This leads to a really long “Desert Island Discs” with these picks:
Dave: Ramones-Rocket to Russia; Sly and the Fmaily Stone; Tom Waits-Heartattack and Vine.
Ford: Violet Archers-End of Part One; Martin Tielli-Operation Infinite Joy; (Mike: brown nosing) and the book on tape of Dave Bidini’s last book and Faceless Forces of Bigness DVD.  Hey, I know who is signing the paychecks.
Ladies and gentlemen, Mr. Ron Koop: Miles Davis-In a silent way; that new album by Pete Eccles-Party of One’  (Tim: remember you’re on a desert island by yourself for all of eternity. ) Can I change my choice?  (Mike: no food, try and get albums that have food in them)  Led Zeppelin 2.
Tim: Bob Marley-Survival; Ry Cooder-Paradise & Lunch; Vic Chesnutt–Is the Actor Happy?
Audience member: Rush-Moving Pictures; Rheostatics-Harmelodia; Elliott Smith-XO
Mike: Deep Purple-Machine Head; Gentle Giant live record from 1978; Steve Reich-Music for a Large Ensemble (Tim: definitely sounds like a party of one).
Martin: I don’t listen to music.  Dave: “You’re more of a ring tone guy, right?”  Mike: “What’s your favorite movie that you own.”  Dave: “Hold on that’s different music.”  They play a ripping fast song.  Martin: “Local Hero, anything by John Cassavetes.  I like movies, not music.  Movies got it all.  Music, pictures, sound, light and (ha ha) great acting.
Dave ends the song properly with the E minor chord and Martin says “I remember when you discovered how menacing the E minor chord is.”  Dave: “That’s right, if my kids won’t eat, E minor.”

What’s on the platter next?

The French song?  Tim doesn’t want to do the French song.  Dave’s not going to remember the words to some song, he’ll do it tomorrow?

After “Power Ballad For Ozzy Osbourne” Dave says, “That’s Roger Lord on the keyboard.  I mean Jon Lord.”  Then Selina Martin comes out to sing “Dope Fiends and Boozehounds.”  It’s followed by “Self Serve Gas Station” which ends with Martin playing a really rocking version of the song and then the band filling in while he solos.

They start “When Winter Comes” which turns into a with all kinds of things: a quick run through “Song Of Flight” (with some really heavy guitars) and then onto what sounds like Martin trying to play the “Four Little Songs” ending and then finally getting it where they jam it out.  And then Dave begins the lyrics to the second section of “When Winter Comes” (in the blue Canadian winter).  Dave ends there and says thanks, but Martin and Mike play a rocking ending to the show before they take an encore break.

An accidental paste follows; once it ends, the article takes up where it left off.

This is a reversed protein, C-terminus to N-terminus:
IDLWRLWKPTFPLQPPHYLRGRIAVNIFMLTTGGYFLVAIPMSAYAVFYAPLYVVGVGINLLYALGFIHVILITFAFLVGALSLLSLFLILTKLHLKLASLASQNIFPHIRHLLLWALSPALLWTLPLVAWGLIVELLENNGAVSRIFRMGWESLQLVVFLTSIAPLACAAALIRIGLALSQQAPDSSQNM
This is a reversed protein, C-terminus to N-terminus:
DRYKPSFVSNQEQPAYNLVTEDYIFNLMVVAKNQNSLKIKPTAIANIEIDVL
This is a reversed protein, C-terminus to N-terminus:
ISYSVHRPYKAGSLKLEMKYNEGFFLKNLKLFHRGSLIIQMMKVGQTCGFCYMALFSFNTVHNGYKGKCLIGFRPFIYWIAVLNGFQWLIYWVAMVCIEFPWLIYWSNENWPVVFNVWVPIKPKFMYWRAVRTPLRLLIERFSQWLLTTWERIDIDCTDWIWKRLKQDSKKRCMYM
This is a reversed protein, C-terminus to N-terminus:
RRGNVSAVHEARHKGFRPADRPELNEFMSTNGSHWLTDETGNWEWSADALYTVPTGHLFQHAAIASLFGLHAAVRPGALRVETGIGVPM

Dave comes out to play “Song Ain’t Any Good” on solo acoustic.    3:37  Someone shouts out for “Holy Macinaw, Joe”  Dave says that song is called “Horses” which makes people cheer, but he says, “this song’s not gonna come within 100 feet of that song.”  At the end of the songs, Dave says, Tim we missed your bad drumming.  Your good bad drumming you know what I mean.

Dave says “We have many Americans who come up to see us during Fall Nationals.  This is Rich and Greg from For Wayne, IN.  This is their big 5.”  They ask for a picture of the band and then one of them all giving him the finger.”  Mike notes that Taylor from Planet of the Apes And M*A*S*H’s Frank Burns are both from Fort Wayne, IN,. Rich and Greg sing “Take Me in Your Hand.”  They’re okay, one of them is a little flat.

Dave then says, we’re going to do one and a half songs. And remember tomorrow is totally free.  We’re playing with Kat Burns and Leeroy Stagger (and we’re gonna suck).  Mike: Leroy Stagger? Really?  He’s Caroline Mark’s hairdresser.”  They play “Song of the Garden” and end the whole show with the ending of “When Winter Comes” (the warm Victoria ending).